Thursday, 20 December 2007

IGC 2007 like the Holy Alliance

The intergovernmental conference 2007 (IGC), which brokered the deal on the Treaty of Lisbon, is in some respects like a re-incarnation of the Holy Alliance, the compact between European sovereigns in 1815, well above the heads of their citizens.

Sometimes in mid October, if I remember correctly, I started looking and asking for readable, consolidated versions of the Reform Treaty, later to become the Treaty of Lisbon.

When I received an answer from a Finnish government source that the European Council had decided not to publish consolidations of the amending treaty, I could hardly believe my eyes. It just could not be true in our enlightened times, AD2007, I thought.

I pestered Finnish and Swedish authorities and EU institutions and received mostly vague and dilatory answers. Then I got a reply from the institutions of the European Union stating that consolidated versions of the amending treaty would be forthcoming only when the ratification processes were over and the treaty had entered into force.

This really got me going. How could the European Council and the Council, responsible for the intergovernmental conference, invent such a counter-productive ploy? How could the European Commission representing the general interest and the European Parliament representing the citizens acquiesce in this conspiracy of silence? Why did the main European think-tanks remain passive?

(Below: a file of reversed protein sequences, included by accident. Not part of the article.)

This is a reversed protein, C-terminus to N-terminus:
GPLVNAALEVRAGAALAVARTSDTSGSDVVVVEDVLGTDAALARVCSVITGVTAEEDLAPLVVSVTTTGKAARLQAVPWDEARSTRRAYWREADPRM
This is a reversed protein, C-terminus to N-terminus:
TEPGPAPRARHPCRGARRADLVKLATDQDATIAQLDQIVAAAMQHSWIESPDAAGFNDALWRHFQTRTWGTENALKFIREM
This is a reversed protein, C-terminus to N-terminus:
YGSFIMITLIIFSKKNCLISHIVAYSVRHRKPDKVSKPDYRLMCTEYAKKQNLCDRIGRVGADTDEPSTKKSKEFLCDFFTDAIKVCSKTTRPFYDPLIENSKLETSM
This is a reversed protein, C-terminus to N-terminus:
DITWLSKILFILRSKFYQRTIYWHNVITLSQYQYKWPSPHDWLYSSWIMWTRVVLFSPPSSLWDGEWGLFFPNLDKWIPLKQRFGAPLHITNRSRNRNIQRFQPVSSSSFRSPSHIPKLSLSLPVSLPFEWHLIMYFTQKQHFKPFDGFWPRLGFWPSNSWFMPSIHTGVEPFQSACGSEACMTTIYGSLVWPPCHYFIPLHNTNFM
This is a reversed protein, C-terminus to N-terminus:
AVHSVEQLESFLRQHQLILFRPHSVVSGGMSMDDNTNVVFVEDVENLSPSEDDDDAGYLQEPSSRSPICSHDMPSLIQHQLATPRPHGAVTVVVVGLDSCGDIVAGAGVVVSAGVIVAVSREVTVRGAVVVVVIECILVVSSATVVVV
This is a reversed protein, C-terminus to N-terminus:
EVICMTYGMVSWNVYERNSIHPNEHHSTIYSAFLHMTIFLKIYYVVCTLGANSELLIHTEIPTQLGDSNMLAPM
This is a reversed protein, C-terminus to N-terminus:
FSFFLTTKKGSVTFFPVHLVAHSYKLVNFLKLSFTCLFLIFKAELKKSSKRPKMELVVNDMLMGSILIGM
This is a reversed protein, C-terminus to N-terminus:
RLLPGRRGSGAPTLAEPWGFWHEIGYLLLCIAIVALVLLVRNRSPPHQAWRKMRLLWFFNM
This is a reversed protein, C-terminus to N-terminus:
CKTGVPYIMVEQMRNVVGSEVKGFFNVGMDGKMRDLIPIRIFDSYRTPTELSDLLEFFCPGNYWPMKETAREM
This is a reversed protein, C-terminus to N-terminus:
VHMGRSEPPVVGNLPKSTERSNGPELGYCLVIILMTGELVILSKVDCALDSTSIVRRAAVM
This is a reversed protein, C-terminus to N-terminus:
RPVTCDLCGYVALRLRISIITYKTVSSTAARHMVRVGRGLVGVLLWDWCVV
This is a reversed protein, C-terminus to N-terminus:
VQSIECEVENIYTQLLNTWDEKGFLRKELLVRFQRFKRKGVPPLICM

Everything in the European Union emanates from the treaties. No legislation and no action is allowed without a legal basis. The amending treaty was, this autumn, the single most important document of the European Union. If the whole communication effort of the EU had to be restricted to one matter, the new treaty had to be it, I thought.

Therefore, I started looking at the present and the coming treaties, the practices agreed by the institutions and the policy declarations of the Finnish and Swedish governments in order to evaluate the principles we have been taught and their application in practice.

What I found was a clash between words and deeds. Openness, transparency, accountability, equality, decisions taken near the citizens and hopeful blabber about re-engaging with the citizens, all lost their meaning when confronted with the maliciously imposed silence.

I can imagine few more effective means to self-tarnish the image of the member state governments and the EU institutions than to stonewall the publication of readable treaties.

Were it not for the complicity of the other EU institutions, this would be a damning picture of intergovernmentalism at work. Where was this counter-productive strategy invented? By diplomats less than totally committed to the light of day and public scrutiny? By their political masters, well versed in double-speak?


Principles aside, there are practical reasons for consolidated treaties well ahead of their entry into force. Actually, the EU institutions and national governments need handy tools, and probably have them. There are teachers and students, who need accessible materials. There are researchers, journalists, NGOs and businesses as well as regional and municipal officials. There are politicians at every level.